The first president of the University of Saskatchewan, Walter Murray, was impressed by the Gothic Collegiate style of architecture used at the Washington University campus in St. Louis, which led him to select architects to design the U of S in the same Gothic Collegiate style. The first Master Plan was created by the architectural firm of David Brown and Hugh Vallance, both from Montreal. These two architects designed almost all of the U of S buildings from 1909 to 1929 in the traditional Gothic Collegiate style. They decided to make use of a local dolomitic limestone, known informally as “greystone.” They broke ground in 1909, and construction began with the College Building.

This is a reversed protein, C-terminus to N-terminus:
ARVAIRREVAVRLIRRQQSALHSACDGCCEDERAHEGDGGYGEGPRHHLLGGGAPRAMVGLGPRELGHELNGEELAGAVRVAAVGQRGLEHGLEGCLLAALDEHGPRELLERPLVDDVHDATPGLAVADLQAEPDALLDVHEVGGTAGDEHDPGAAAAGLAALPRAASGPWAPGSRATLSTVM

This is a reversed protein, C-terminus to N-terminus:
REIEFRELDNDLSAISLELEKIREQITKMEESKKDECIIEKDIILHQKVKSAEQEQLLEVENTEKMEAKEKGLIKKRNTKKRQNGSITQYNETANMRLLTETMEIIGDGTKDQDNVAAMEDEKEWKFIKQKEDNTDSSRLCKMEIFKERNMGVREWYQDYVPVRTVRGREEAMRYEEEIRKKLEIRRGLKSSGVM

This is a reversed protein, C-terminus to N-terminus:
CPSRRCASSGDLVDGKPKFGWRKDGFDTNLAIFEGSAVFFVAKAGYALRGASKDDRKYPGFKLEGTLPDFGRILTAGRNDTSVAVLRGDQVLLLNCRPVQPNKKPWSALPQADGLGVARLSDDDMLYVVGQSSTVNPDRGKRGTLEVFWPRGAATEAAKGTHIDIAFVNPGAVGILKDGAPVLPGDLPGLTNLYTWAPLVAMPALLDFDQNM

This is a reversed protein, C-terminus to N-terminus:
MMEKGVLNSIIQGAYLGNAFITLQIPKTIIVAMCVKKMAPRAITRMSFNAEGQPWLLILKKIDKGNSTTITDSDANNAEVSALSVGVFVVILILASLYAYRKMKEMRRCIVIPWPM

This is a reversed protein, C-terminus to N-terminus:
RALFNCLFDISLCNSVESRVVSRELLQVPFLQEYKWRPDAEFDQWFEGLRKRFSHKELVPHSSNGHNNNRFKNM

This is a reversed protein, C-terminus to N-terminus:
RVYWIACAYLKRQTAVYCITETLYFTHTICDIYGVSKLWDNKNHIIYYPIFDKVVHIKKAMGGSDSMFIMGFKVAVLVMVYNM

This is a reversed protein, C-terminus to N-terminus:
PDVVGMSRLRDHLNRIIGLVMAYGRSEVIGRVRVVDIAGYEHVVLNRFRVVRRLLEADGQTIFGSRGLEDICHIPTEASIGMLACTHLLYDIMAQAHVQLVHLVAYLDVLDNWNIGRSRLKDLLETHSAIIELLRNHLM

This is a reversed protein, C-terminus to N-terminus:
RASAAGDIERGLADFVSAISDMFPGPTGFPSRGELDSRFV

The stock market crashed in Canada, and construction plans were interrupted. At this moment in time, there were roughly 1,500 full-time students on campus.
Veterans were returning home after World War II, and construction on campus subsequently resumed. Between 1946 and 1970, 30 building projects were completed. By 1947, there were over 4,300 students attending the university full-time.
Between 1954 and 1957, a new plan was adopted and the original 1909 plan was abandoned. The architecture firm of Izumi, Arnott & Sugiyama made new plans to accommodate the increasing university traffic. The Arts Building marked a distinct change in style for U of S buildings as these new architects decided to use a cleaner, more repetitive and functionalist approach, formally known as the modernist style.
1988 to 1991
Riley Deacon / Photo Editor
All photos by Riley Deacon / Photo Editor